I picked up my device just after 1am, moments after I had decided (on the ridiculous idea) on becoming a TWAT. Maybe I am already one, just never proclaimed it, never really considered that my actions over the years made me aThinking-Writing-Acting-Talking man.

This proclamation is partly driven by a relentless drive to understand and share the secret code for impact, the series and sequence of undertakings that, if carried out diligently, alter the course of a man’s life, an organization’s purpose, or destiny of a nation. I have come to believe that only a sizable congregation of twats can alter the course of our history.

When I say ‘thinking’, I am referring to that rigorous and often painful process of receiving, through reading, listening and observing, a copious volume of information and discerning what is true, what is real and what to discard. This information usually consisting of half-baked opinions, self-serving perspectives, divinely inspired convictions and a sprinkle of facts.

And I start with thinking, not just because it is the logical course of action when an external input is received, but because it is (or need to be) the foundation upon which we build anything of value. (I haven’t completely ruled out pure dumb luck and the equally random but more mysterious ‘na God o’but I am not a betting man, I like to plan).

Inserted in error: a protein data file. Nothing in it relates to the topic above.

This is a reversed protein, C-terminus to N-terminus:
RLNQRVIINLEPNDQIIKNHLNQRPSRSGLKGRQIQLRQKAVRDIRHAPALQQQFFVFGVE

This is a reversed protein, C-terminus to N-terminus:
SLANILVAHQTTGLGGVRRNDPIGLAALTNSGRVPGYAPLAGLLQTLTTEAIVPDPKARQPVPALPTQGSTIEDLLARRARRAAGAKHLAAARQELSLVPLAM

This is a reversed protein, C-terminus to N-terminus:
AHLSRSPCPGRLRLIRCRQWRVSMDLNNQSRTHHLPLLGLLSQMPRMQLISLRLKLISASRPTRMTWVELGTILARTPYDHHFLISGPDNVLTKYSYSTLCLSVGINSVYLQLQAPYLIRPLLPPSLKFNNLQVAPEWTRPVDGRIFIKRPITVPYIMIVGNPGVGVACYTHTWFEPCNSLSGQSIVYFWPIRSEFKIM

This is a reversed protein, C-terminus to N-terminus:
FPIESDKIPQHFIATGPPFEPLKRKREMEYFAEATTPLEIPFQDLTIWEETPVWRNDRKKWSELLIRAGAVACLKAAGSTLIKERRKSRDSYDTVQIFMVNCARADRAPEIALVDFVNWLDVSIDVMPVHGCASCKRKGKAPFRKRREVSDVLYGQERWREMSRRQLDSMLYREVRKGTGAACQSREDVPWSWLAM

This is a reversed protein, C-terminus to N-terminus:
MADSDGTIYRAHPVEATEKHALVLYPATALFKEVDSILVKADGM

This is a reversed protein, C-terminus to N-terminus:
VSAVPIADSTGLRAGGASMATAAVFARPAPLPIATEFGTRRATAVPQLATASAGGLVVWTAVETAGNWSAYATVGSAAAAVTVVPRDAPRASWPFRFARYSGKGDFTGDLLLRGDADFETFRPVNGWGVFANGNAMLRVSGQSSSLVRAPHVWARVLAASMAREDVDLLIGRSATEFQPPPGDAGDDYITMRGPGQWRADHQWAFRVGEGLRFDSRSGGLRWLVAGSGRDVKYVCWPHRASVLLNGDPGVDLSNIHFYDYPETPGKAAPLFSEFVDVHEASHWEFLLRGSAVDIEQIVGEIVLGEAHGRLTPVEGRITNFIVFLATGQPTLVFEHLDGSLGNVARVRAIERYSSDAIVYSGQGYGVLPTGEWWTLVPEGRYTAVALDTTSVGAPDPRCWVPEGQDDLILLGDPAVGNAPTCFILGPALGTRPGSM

And thinking has to be deliberate, not just the fast, intuitive & unconscious thoughts described by Daniel Kahneman inThinking, fast and slow, but also the type two kind, slow, rigorous and less susceptible to our biases. Thinking bridgeslistening, a desired action withhearing, the required outcome and enables us to process reading into understanding. It is also a powerful tool for exercising restraint in a conversation, often projecting you to the speaker as reflective, deliberate and respectful even in disagreement.

Thinkers tend to have fewer words and speak less often. And when they do, it is mostly to ask question, to clarify their understanding or to encourage others to keep talking. In doing so, thinkers enable others hear themselves, assist them in honing their arguments and may even get them toself correct.

But mostly, I am particular about the thinking that happens in solitude, at 1am when the world is finally at rest. It can also happen at any time, night or day or place, but it has to be within you, done with the sole purpose of understanding.

This thinking comes from a cup that is empty, the kind described in the famous conversation between the scholar Tokusan and the zen master Ryutan. “You come and ask for teaching, but your cup is full”.